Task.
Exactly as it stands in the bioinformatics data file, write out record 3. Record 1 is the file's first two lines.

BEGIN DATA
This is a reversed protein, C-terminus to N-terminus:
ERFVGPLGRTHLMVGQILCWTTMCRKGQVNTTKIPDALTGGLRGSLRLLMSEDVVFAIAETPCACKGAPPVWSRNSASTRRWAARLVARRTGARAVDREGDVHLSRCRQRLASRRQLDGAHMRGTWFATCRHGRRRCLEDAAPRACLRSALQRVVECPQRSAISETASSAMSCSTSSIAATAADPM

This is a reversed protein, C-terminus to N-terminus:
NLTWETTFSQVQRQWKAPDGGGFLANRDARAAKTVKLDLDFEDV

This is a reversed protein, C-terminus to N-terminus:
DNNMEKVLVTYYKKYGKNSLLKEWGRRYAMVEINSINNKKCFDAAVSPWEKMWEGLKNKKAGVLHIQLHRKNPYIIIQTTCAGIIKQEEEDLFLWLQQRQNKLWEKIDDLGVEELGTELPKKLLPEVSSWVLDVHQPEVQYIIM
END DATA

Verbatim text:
This is a reversed protein, C-terminus to N-terminus:
DNNMEKVLVTYYKKYGKNSLLKEWGRRYAMVEINSINNKKCFDAAVSPWEKMWEGLKNKKAGVLHIQLHRKNPYIIIQTTCAGIIKQEEEDLFLWLQQRQNKLWEKIDDLGVEELGTELPKKLLPEVSSWVLDVHQPEVQYIIM